Newspaper of Evening Star, 5 Aralık 1860, Page 2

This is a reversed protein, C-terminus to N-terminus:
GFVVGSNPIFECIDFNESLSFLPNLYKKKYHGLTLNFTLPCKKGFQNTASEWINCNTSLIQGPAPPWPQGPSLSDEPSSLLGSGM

Newspaper of Evening Star dated 5 Aralık 1860 Page 2